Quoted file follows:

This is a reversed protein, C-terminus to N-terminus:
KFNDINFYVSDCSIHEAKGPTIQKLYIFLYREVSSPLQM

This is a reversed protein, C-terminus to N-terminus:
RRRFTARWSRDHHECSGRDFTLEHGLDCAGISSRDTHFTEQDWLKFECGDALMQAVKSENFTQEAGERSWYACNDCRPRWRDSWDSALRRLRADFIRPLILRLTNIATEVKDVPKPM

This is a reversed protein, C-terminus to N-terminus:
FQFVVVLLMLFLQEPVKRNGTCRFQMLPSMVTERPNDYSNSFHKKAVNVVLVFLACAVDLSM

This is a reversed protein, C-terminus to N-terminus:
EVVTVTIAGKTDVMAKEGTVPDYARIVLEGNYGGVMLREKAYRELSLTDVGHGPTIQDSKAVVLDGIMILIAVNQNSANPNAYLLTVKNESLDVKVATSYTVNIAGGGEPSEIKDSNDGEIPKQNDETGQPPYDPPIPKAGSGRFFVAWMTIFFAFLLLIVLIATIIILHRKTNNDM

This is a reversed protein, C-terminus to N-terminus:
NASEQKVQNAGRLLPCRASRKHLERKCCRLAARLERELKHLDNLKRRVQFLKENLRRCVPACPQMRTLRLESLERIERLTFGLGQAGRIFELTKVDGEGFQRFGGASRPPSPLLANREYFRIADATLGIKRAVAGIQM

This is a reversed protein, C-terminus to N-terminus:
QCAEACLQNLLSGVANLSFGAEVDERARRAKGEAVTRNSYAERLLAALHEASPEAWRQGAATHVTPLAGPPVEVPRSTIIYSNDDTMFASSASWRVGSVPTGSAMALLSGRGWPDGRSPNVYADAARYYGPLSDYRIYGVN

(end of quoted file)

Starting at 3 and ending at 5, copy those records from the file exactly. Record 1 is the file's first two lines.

This is a reversed protein, C-terminus to N-terminus:
FQFVVVLLMLFLQEPVKRNGTCRFQMLPSMVTERPNDYSNSFHKKAVNVVLVFLACAVDLSM

This is a reversed protein, C-terminus to N-terminus:
EVVTVTIAGKTDVMAKEGTVPDYARIVLEGNYGGVMLREKAYRELSLTDVGHGPTIQDSKAVVLDGIMILIAVNQNSANPNAYLLTVKNESLDVKVATSYTVNIAGGGEPSEIKDSNDGEIPKQNDETGQPPYDPPIPKAGSGRFFVAWMTIFFAFLLLIVLIATIIILHRKTNNDM

This is a reversed protein, C-terminus to N-terminus:
NASEQKVQNAGRLLPCRASRKHLERKCCRLAARLERELKHLDNLKRRVQFLKENLRRCVPACPQMRTLRLESLERIERLTFGLGQAGRIFELTKVDGEGFQRFGGASRPPSPLLANREYFRIADATLGIKRAVAGIQM